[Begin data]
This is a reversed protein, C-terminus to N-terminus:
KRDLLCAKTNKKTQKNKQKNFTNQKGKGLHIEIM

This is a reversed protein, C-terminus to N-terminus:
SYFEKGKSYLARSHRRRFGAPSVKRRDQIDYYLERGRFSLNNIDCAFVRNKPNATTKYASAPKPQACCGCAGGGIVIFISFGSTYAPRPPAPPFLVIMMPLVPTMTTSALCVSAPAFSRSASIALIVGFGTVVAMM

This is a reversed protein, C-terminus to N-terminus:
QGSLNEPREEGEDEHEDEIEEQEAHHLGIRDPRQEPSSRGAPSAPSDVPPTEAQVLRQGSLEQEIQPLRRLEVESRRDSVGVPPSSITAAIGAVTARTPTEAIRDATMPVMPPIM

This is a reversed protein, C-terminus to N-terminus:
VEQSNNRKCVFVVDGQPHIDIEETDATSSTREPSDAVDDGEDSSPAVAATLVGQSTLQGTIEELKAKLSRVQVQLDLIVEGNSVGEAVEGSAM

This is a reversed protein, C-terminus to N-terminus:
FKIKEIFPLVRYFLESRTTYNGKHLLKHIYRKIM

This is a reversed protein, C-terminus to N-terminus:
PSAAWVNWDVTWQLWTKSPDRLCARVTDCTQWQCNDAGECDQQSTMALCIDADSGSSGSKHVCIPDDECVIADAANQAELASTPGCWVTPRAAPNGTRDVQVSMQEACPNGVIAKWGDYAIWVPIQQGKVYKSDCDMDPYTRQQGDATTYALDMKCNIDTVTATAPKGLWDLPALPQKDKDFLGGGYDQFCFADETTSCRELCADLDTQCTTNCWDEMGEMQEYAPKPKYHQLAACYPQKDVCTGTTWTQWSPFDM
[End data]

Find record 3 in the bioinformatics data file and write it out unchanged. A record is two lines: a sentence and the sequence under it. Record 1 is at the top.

This is a reversed protein, C-terminus to N-terminus:
QGSLNEPREEGEDEHEDEIEEQEAHHLGIRDPRQEPSSRGAPSAPSDVPPTEAQVLRQGSLEQEIQPLRRLEVESRRDSVGVPPSSITAAIGAVTARTPTEAIRDATMPVMPPIM